Writing

I write about roofs, walls and fences: housing, homelessness, exclusion, enclosure.

Lately I’ve been fortunate to serve on the California Studies Association steering committee. It’s a privilege to work with real scholars there. Some links to our newsletter, which I currently edit:

For the September 2015 newsletter I worked with Carey McWilliams Award honoree Hiroshi Kashiwagi to blend two interviews conducted 13 years apart. Topics included his wartime incarceration at the Tule Lake Segregation Center, thoughts on Carey McWilliams as a writer, and current events, which already in 2015 involved comments on restricting citizenship by the future chief executive.

For much of 2014 I was editor of California Planning & Development Report. I was a contributing editor there for another year. I’m now working on a mix of freelance projects.

Laurie Shigekuni and I wrote for Discover Nikkei in spring 2015 about the filming of the “Farewell to Manzanar” TV movie on location at California’s largest wartime incarceration site, Tule Lake. With photos taken during the 1975 filming by the late Barbara Parker Narita. Part 1Part 2Part 3.

A few CP&DR news features that are outside the paywall:

Failed Architecture: “San Francisco’s NEMA: Parvenu Luxury, Surrealistically Marketed“, December 2013. On the use of futuristic hoopla to promote a fancy residence for young office workers that fits patterns established a hundred years ago.

Global Urbanist: Series published in 2012 on U.S. informal housing sites.

BeyondChron, coauthor with Angela Chan: “Should the SF Chronicle be proud of its award?” Jun. 19, 2009. What does it mean to treat an award from an anti-immigrant organization as an honor?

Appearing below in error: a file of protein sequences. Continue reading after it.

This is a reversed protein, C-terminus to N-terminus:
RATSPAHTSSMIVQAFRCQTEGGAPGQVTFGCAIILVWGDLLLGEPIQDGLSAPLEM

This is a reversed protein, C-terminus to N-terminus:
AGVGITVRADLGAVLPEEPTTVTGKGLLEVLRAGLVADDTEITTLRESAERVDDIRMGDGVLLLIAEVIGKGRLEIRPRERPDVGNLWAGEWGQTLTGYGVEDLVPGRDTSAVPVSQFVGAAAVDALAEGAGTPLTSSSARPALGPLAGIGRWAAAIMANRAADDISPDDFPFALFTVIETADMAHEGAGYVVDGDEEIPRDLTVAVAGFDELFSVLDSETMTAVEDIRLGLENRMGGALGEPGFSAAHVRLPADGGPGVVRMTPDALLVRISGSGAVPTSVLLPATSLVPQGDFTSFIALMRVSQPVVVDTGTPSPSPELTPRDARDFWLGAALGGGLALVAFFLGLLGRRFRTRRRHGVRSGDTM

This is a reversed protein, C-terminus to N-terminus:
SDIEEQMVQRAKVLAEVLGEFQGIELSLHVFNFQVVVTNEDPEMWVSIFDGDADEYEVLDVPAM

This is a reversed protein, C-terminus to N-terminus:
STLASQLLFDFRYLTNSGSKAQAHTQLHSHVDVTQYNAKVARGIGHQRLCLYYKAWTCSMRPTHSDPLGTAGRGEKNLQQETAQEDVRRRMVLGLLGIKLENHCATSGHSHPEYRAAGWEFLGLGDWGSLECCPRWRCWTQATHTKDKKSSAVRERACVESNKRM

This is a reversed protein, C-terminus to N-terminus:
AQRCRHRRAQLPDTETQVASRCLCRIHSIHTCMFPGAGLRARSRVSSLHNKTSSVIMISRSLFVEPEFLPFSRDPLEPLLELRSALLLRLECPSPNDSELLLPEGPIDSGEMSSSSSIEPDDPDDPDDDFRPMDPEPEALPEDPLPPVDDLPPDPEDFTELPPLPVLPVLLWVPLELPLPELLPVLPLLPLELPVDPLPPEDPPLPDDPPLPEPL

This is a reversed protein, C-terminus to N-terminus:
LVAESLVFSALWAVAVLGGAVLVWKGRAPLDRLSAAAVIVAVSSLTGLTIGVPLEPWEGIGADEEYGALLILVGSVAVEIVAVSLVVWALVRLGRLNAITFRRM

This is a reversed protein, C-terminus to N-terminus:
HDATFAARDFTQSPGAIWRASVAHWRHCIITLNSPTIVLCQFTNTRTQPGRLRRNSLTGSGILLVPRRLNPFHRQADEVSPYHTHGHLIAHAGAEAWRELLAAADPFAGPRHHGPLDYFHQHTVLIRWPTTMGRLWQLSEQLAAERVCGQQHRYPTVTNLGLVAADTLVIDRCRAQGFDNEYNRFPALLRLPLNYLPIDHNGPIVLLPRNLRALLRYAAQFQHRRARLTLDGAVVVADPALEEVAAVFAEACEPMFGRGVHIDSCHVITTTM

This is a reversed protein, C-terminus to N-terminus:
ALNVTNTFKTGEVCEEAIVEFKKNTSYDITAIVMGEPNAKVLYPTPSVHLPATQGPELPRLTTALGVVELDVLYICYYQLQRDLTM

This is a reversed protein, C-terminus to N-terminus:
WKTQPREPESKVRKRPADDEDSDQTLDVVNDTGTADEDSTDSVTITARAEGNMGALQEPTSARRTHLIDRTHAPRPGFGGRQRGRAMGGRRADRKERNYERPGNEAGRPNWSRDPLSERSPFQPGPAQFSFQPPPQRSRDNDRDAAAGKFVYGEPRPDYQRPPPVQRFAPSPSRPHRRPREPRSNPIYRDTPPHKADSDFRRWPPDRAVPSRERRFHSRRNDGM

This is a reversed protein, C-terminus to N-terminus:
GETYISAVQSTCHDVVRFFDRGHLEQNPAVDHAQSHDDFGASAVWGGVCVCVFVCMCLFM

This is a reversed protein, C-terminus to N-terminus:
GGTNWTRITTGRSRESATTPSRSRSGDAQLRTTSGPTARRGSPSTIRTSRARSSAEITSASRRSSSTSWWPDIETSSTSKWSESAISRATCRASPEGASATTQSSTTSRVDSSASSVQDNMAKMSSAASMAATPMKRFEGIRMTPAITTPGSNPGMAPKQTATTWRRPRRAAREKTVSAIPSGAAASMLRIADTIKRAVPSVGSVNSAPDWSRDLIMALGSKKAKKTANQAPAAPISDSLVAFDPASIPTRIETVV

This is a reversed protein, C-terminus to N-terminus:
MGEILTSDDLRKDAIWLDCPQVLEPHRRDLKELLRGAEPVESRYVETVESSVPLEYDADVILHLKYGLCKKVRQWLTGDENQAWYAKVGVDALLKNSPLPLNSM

Chelsea House / Infobase Publishing, The Right To Privacy (2003), Search and Seizure (2005), Unions and Labor Laws (2009). Three small books in a “Point/Counterpoint” series introducing law-related political debates to U.S. high school students.

Shelterforce: “When Supportive Housing Isn’t“, Winter 2007. When formerly homeless people with disabilities move to “supportive housing” they don’t always live happily ever after. Supportive housing programs can be great when they’re run right, but they’re often sold politically as a way to reduce costs of emergency services. So it can be a question whether such programs do enough for tenants’ own wellbeing.

Affordable Housing Finance: I wrote a monthly regulatory column for AHF from 2002 through 2007 and ran the magazine’s weblog for two years (archive link here). That meant following HUD pretty closely during the subprime boom and the Katrina debacle. Some of my stories are still online:

“Pictures of George Orwell’s Spain”, Oct 2004, with photos by Joel VanderWerf. (Turns out we were a little off from the Republican positions on the ridge in Aragon — Here’s a comparison to the restored Ruta Orwell site west of the area we visited.)

POOR: “Goodbye, Mr. Stag”. Written during 2000-2001 before it all changed

The Baffler: “Fear and Lofting in a Silicon Boomtown“, Issue #14, summer 2001. People forget how much Web 1.0 had to do with San Francisco’s current economic polarization.

Bad Subjects:

Past personal weblogs:

Long ago: I trained as a journalist but went to law school.

It was during law school, as an intern with a legal aid office, that I first visited the Tule Lake Basin in northeastern California. Like many American small towns, it’s the beautiful site of both happy homes and painful injustices. Uniquely, it was the site of the Tule Lake Segregation Center, where more than 18,000 Japanese Americans were incarcerated during World War II. Other people have told and continue to tell stories of what happened inside the camp fence during those four years of incarceration. My main area of research is outside the fence. I’ve been trying for long time to write about how the wartime incarceration history interacts with the rest of Tule Lake’s very Wild West story.

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